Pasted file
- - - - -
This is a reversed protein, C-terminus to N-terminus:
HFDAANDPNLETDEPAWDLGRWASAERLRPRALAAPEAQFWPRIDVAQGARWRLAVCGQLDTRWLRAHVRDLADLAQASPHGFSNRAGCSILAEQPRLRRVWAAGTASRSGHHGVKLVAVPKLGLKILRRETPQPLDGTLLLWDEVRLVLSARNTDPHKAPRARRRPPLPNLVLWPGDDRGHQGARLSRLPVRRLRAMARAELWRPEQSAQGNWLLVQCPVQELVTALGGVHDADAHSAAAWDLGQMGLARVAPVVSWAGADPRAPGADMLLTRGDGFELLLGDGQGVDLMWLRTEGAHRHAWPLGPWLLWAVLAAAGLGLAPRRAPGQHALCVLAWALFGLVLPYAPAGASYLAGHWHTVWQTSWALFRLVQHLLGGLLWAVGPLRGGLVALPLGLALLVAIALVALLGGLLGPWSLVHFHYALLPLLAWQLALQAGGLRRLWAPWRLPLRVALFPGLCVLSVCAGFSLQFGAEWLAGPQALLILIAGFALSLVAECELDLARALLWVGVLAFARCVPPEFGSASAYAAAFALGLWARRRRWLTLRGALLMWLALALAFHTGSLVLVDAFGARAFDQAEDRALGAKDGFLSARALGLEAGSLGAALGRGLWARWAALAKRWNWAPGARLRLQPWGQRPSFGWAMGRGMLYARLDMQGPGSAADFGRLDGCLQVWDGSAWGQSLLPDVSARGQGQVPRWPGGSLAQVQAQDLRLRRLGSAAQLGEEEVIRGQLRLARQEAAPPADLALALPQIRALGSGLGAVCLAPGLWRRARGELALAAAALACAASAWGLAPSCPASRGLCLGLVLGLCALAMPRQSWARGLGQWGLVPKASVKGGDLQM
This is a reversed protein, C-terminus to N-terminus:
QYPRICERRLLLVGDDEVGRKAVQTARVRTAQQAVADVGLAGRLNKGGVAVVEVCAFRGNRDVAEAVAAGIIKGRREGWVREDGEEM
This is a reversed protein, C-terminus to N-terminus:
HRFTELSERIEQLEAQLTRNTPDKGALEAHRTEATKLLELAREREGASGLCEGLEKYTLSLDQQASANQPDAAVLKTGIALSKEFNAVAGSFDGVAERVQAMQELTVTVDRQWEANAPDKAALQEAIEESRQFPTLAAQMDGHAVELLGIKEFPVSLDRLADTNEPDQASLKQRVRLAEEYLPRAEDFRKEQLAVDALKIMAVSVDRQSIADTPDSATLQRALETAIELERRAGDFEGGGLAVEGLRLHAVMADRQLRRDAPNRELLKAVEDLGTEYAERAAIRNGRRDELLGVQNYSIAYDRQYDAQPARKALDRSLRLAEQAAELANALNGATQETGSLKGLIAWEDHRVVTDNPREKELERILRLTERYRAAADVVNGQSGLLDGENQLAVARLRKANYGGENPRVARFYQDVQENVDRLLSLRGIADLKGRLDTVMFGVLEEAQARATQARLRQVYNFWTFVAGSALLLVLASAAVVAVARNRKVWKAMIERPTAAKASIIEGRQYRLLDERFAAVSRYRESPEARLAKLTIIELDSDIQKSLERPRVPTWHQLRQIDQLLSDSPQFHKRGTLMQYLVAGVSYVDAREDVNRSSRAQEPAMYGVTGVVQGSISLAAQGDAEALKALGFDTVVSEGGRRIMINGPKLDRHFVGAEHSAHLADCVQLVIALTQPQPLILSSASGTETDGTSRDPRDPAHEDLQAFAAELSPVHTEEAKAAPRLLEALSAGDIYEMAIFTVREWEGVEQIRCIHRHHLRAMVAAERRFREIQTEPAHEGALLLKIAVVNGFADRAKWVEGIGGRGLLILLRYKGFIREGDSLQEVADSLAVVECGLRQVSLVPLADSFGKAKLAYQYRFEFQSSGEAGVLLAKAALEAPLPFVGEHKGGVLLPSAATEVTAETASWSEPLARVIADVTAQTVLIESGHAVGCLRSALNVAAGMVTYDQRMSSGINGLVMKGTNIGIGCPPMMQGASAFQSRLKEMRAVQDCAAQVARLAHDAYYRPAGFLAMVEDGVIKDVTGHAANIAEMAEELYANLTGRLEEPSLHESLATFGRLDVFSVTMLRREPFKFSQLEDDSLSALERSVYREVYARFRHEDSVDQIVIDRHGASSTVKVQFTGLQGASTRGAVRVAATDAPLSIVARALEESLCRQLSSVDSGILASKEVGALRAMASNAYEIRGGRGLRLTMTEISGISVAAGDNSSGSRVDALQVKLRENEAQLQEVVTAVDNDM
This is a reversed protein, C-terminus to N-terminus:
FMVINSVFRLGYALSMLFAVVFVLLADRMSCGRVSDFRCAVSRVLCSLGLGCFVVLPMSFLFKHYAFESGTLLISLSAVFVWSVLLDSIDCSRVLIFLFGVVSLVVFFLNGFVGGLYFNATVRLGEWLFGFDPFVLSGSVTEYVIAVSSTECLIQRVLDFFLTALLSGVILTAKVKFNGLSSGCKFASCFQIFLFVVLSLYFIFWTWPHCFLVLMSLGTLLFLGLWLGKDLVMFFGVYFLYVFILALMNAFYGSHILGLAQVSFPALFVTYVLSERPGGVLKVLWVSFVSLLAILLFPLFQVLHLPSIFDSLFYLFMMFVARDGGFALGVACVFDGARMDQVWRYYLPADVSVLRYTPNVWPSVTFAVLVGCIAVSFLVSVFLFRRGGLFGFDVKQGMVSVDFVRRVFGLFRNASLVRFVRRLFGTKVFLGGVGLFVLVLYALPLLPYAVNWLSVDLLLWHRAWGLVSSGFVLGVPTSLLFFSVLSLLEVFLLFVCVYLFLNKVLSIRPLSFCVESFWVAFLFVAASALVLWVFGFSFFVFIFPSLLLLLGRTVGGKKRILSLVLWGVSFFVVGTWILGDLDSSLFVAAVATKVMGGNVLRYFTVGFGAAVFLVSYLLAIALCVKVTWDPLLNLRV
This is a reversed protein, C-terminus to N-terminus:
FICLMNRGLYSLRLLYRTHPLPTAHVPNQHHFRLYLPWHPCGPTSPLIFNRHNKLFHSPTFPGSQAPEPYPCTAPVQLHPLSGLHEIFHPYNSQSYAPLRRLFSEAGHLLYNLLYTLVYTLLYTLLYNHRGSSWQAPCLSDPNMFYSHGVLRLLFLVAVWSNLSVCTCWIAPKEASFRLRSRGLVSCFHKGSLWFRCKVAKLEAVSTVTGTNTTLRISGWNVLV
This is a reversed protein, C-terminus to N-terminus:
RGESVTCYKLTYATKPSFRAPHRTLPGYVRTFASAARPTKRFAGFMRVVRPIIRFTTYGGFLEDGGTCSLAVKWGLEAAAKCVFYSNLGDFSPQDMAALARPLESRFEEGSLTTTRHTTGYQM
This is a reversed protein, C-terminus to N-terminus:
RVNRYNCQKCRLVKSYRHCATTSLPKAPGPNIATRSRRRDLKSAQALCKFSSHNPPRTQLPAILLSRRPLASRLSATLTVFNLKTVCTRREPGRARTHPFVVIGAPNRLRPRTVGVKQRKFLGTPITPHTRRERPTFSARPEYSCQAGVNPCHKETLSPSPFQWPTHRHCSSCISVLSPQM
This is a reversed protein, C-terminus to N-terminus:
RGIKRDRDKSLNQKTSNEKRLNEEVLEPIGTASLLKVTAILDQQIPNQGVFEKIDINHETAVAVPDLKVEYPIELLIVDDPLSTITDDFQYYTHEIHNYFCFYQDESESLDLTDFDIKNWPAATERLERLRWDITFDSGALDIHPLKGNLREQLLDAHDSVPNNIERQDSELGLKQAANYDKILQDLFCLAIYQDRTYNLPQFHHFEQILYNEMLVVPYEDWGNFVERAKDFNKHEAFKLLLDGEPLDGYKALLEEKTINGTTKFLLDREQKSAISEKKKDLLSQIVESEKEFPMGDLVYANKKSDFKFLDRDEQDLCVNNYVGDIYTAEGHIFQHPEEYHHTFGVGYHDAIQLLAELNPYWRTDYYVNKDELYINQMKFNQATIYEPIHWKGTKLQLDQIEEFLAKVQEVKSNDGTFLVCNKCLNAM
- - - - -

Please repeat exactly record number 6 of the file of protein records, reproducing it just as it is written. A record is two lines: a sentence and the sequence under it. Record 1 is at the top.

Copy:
This is a reversed protein, C-terminus to N-terminus:
RGESVTCYKLTYATKPSFRAPHRTLPGYVRTFASAARPTKRFAGFMRVVRPIIRFTTYGGFLEDGGTCSLAVKWGLEAAAKCVFYSNLGDFSPQDMAALARPLESRFEEGSLTTTRHTTGYQM